A Performance Review Technique to Strategically Build Confidence (yet Avoid Devolving into a Cocky Bastard)
I grew up in a small town about 30-60 minutes away from the nearest metropolitan area, so most performances were followed by a long, quiet drive home with not much to think about other than the performance that just took place. This wasn’t such a drag after the occasional good performance, but it wasn’t so pleasant after mediocre to face palm-range performances (which was most of the time).
My parents would sometimes take me on drives in the countryside, with the intention of getting lost and finding their way back home. It always worked out fine with my dad at the wheel, but it seems that I did not inherit his good sense of direction, and given a choice, will tend to take the exit or fork in the road that takes me further away from home.
Let’s say you have to learn a few short pieces in the next 24 hours, and have 4 hours to practice. How would you approach this task? Would you just dive right in and spend all 4 hours reading through the parts and working out the details? Or would you hop on YouTube and spend 30-60 minutes listening to some recordings first before doing any work on your instrument?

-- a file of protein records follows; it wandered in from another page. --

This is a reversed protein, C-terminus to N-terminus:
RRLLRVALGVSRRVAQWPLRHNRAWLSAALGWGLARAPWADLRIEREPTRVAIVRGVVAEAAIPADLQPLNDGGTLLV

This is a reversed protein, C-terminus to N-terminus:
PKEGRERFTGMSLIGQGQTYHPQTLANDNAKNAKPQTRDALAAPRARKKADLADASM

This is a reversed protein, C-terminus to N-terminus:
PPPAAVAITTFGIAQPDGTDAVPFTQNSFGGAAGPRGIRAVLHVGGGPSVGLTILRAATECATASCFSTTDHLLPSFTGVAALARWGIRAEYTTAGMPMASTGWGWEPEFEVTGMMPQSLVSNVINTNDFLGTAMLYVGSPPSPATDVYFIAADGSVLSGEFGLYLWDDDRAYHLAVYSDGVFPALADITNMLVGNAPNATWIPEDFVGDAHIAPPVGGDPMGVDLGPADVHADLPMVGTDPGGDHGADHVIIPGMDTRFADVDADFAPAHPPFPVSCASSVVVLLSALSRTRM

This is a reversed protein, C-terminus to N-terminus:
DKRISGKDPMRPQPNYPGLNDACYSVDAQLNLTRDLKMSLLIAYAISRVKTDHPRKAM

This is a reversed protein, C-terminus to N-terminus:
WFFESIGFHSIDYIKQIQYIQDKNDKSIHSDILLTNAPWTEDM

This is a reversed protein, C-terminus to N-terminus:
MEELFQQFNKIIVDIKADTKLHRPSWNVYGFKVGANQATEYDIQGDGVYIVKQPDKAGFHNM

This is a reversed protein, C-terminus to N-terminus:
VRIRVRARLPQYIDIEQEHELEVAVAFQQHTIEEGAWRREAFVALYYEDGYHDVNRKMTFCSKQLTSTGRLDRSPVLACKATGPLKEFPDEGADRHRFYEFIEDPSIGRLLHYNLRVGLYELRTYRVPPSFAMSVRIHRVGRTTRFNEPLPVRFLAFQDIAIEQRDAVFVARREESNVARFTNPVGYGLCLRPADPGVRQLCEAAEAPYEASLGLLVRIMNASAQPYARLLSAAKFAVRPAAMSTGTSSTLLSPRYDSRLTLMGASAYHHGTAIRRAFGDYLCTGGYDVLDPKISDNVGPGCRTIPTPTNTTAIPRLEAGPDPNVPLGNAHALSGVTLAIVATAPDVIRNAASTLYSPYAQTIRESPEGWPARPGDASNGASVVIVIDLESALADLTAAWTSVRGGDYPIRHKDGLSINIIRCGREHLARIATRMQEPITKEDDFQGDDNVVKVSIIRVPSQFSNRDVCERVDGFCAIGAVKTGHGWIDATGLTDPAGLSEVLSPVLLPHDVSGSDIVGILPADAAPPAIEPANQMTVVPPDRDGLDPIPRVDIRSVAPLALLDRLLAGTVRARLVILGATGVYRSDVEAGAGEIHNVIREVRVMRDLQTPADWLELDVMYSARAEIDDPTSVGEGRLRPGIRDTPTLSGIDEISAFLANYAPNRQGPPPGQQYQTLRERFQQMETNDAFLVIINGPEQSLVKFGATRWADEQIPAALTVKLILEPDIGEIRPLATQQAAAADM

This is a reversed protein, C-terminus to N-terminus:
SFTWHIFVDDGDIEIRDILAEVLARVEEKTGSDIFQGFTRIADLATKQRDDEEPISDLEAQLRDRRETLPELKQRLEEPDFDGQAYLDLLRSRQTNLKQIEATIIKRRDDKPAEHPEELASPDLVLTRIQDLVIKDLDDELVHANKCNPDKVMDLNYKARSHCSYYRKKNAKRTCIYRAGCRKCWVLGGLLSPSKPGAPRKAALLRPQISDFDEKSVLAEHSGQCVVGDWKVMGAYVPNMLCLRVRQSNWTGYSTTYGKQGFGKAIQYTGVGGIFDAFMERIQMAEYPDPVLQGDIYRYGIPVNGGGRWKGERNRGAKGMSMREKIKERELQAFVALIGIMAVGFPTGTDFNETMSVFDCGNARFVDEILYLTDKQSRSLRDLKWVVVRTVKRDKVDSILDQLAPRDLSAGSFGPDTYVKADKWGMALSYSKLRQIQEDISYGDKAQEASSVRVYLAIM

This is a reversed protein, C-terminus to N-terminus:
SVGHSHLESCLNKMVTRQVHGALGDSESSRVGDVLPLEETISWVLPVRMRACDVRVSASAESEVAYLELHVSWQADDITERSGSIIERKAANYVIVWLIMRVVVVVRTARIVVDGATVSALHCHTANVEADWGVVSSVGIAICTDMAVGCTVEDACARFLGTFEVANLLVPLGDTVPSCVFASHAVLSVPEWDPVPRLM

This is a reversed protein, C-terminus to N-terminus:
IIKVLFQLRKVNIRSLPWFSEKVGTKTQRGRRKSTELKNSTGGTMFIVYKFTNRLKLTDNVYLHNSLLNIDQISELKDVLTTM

As a young Suzuki kid, it was always the latter.
Whether it was studying for a biology test, writing a philosophy paper, or prepping for seating auditions, I was always that student who seemed to be cramming all my preparation into the last possible moment. Furiously scanning notes until the teacher said “put your books away.” Or pulling an all-nighter and typing madly until the deadline gave me no choice but to finish up whatever I had and click print.
The new year is typically a time for looking forward. For embarking on new paths, and creating new habits.
But in doing so, it’s easy to miss an essential step in the looking-forward process. That of looking backwards.
We know from our experience in the practice room, that repetition on autopilot isn’t particularly effective. That saying “I’ll get it next time” without reflecting on what just happened, and what we plan on doing differently next time, won’t lead to the results we’re looking for.